After returning to the campground, we bumped into Fishteers, the geocacher that we had met at GC1WVG1 earlier in the afternoon. He asked us if we had tried to find The Good Green Doctor (GC1AX6W), which we hadn’t. He’d tried to find it earlier in the day, yet despite some fairly intensive searching, wasn’t able to find it, even though a number of other people had.
That sounded like a challenge to me, so I said “Well, let’s go find it now” and with that we hopped into Fishteer’s car and off we went.
The cache container was one of the tiny magnetic containers about the size of two or three hearing aid batteries and it was supposedly stuck to the metal fence behind a bust of a local doctor. As we were driving up, we watched as a couple of teenage girls adorned the bust with silly string.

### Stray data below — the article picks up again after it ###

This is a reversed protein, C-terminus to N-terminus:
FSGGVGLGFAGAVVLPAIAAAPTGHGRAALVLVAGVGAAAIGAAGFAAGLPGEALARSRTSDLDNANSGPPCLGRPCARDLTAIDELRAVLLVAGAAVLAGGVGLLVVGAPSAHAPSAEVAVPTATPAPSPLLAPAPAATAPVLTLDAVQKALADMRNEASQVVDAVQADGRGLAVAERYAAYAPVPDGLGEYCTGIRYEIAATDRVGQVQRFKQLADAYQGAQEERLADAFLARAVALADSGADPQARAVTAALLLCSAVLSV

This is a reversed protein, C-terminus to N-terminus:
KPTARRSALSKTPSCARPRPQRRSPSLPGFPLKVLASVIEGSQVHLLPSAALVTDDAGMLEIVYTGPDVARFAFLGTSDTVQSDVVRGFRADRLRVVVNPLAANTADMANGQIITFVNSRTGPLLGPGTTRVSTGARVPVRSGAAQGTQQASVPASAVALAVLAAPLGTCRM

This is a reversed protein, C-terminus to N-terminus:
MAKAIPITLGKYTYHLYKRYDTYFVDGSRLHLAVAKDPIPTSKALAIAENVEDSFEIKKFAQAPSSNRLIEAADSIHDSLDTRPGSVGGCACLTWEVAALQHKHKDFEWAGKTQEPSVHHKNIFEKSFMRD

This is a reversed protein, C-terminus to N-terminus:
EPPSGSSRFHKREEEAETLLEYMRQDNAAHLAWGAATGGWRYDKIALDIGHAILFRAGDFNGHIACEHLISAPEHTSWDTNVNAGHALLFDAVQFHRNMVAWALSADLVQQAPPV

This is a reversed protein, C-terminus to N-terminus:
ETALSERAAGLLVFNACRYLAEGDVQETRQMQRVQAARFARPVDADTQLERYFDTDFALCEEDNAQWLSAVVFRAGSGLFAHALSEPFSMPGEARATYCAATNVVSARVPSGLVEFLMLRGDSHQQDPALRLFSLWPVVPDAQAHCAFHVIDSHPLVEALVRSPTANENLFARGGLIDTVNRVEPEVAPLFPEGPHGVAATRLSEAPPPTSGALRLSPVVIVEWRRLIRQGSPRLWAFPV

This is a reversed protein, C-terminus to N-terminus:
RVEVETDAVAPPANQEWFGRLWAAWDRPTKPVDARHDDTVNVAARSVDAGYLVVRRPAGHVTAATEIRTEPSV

Parking the car, we approached the cache’s supposed location and started a methodical search of the area. At one point a local dog walker asked us if we’d found it and said that most people seemed to be finding it to the left, where we had already looked. We thanked him and continued our search, spending extra time looking where he pointed.
After an hour’s searching, we admitted defeat and headed back to the camp.
Some other cachers who had found it said that the magnet wasn’t working, so they had tucked it into a crevice in the wall near the end of the fence. Even when Rob and I took a second stab at it the next day, we couldn’t find it.
I figure that it fell into the leaf litter behind the wall and being both black and the size of the eraser on the end of a pencil it’s gone for good.
There seem to be a number of these magnetic nanocaches in the UK. I’ve logged more of them than I have in the last couple of years of caching in Canada. The frustrating thing is that many of them could just as easily have been 35mm film canisters without causing any problems.